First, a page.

Explorer searches for underground treasure

Hydrogeologist Grant Bolton gave up looking for diamonds in the Kimberley to hunt for a different kind of treasure.

His search has taken him to some of the most remote locations in WA to study the complex network of underground waterways and reservoirs that make up our groundwater.

For almost 40 years, Mr Bolton and his fellow scientists from Rockwater have worked closely with the team from Busselton Water to design and manage the sophisticated system of bores which bring water from deep underground reservoirs known as aquifers, to supply Busselton’s drinking water.

Mr Bolton will be one of the many champions waving the flag during National Groundwater Awareness Week, which kicks off on Sunday (March 11-18), with a week-long program of activities to encourage the responsible development, management, and use of our precious underground resources.

“Most of Busselton’s water comes from the very deep Yarragadee Aquifer so the water is very high quality and absolutely pristine,” Mr Bolton said.

“Water is the most undervalued substance on earth. It’s also the world’s most extracted natural resource because we need it for everything we do – yet we can pay less for a litre of water than we can for a litre of fuel.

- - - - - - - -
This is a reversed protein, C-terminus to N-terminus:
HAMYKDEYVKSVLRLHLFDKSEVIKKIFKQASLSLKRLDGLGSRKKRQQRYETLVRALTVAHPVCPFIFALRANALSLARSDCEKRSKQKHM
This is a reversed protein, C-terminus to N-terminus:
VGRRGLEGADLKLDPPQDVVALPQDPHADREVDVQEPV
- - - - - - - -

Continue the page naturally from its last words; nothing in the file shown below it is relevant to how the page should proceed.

“The science we’re using is much more precise than when I first started. It allows us to carefully farm groundwater rather than mine it. That means we can track usage and aquifer replenishment rates to make sure we take just what we need and to protect the supply for the future.”

Busselton Water owns and operates a multi-million dollar network of bores and pump stations to extract water from the prehistoric Yarragadee Aquifer and reticulate it around the community. The deepest bore extends almost 800m below the earth’s surface to reach the massive freshwater reservoir.

“All of Busselton’s water supply comes from groundwater. Our water is very high quality and we are doing everything possible to protect and preserve it” said Busselton Water Chief Executive Officer Chris Elliott.

“Everyone in the community can help by using water wisely to minimise wastage, making sure that they only water on the appropriate watering days and choosing water efficient appliances.”

Organisers of National Groundwater Awareness Week are asking the public to ‘pay it forward’ and do their bit by reminding others about the importance of groundwater and asking them to pass the message on.

For more information on Busselton’s groundwater system and ways to save water at home and at work, visit www.busseltonwater.wa.gov.au

Grant Bolton hard at work in the field